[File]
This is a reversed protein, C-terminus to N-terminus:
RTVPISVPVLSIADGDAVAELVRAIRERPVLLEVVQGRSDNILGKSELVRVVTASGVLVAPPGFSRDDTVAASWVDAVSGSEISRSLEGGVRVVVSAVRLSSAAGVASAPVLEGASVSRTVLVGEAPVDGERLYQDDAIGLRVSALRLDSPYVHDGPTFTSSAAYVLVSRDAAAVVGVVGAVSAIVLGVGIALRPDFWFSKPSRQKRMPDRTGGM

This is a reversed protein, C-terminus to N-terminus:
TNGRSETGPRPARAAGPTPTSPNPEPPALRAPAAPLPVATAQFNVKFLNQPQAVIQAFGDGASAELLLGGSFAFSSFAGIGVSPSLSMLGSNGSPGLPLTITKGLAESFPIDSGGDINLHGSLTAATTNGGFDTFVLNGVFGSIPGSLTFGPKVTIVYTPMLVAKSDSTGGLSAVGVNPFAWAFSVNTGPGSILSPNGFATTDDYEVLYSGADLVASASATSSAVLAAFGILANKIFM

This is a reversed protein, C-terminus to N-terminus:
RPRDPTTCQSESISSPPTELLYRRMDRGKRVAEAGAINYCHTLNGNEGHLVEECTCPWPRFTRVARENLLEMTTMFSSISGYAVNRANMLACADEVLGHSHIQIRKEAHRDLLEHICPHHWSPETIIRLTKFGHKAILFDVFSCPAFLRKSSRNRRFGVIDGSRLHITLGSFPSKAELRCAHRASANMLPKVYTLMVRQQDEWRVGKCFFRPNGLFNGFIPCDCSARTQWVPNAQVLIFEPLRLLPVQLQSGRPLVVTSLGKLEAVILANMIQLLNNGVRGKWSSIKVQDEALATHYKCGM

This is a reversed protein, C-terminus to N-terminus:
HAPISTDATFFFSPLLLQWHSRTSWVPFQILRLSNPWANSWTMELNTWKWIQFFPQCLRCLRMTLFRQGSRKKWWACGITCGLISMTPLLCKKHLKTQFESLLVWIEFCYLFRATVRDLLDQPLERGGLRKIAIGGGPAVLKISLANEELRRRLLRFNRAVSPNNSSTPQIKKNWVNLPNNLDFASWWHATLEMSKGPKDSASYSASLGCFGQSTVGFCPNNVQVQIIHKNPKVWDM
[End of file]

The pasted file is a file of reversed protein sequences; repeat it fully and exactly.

This is a reversed protein, C-terminus to N-terminus:
RTVPISVPVLSIADGDAVAELVRAIRERPVLLEVVQGRSDNILGKSELVRVVTASGVLVAPPGFSRDDTVAASWVDAVSGSEISRSLEGGVRVVVSAVRLSSAAGVASAPVLEGASVSRTVLVGEAPVDGERLYQDDAIGLRVSALRLDSPYVHDGPTFTSSAAYVLVSRDAAAVVGVVGAVSAIVLGVGIALRPDFWFSKPSRQKRMPDRTGGM

This is a reversed protein, C-terminus to N-terminus:
TNGRSETGPRPARAAGPTPTSPNPEPPALRAPAAPLPVATAQFNVKFLNQPQAVIQAFGDGASAELLLGGSFAFSSFAGIGVSPSLSMLGSNGSPGLPLTITKGLAESFPIDSGGDINLHGSLTAATTNGGFDTFVLNGVFGSIPGSLTFGPKVTIVYTPMLVAKSDSTGGLSAVGVNPFAWAFSVNTGPGSILSPNGFATTDDYEVLYSGADLVASASATSSAVLAAFGILANKIFM

This is a reversed protein, C-terminus to N-terminus:
RPRDPTTCQSESISSPPTELLYRRMDRGKRVAEAGAINYCHTLNGNEGHLVEECTCPWPRFTRVARENLLEMTTMFSSISGYAVNRANMLACADEVLGHSHIQIRKEAHRDLLEHICPHHWSPETIIRLTKFGHKAILFDVFSCPAFLRKSSRNRRFGVIDGSRLHITLGSFPSKAELRCAHRASANMLPKVYTLMVRQQDEWRVGKCFFRPNGLFNGFIPCDCSARTQWVPNAQVLIFEPLRLLPVQLQSGRPLVVTSLGKLEAVILANMIQLLNNGVRGKWSSIKVQDEALATHYKCGM

This is a reversed protein, C-terminus to N-terminus:
HAPISTDATFFFSPLLLQWHSRTSWVPFQILRLSNPWANSWTMELNTWKWIQFFPQCLRCLRMTLFRQGSRKKWWACGITCGLISMTPLLCKKHLKTQFESLLVWIEFCYLFRATVRDLLDQPLERGGLRKIAIGGGPAVLKISLANEELRRRLLRFNRAVSPNNSSTPQIKKNWVNLPNNLDFASWWHATLEMSKGPKDSASYSASLGCFGQSTVGFCPNNVQVQIIHKNPKVWDM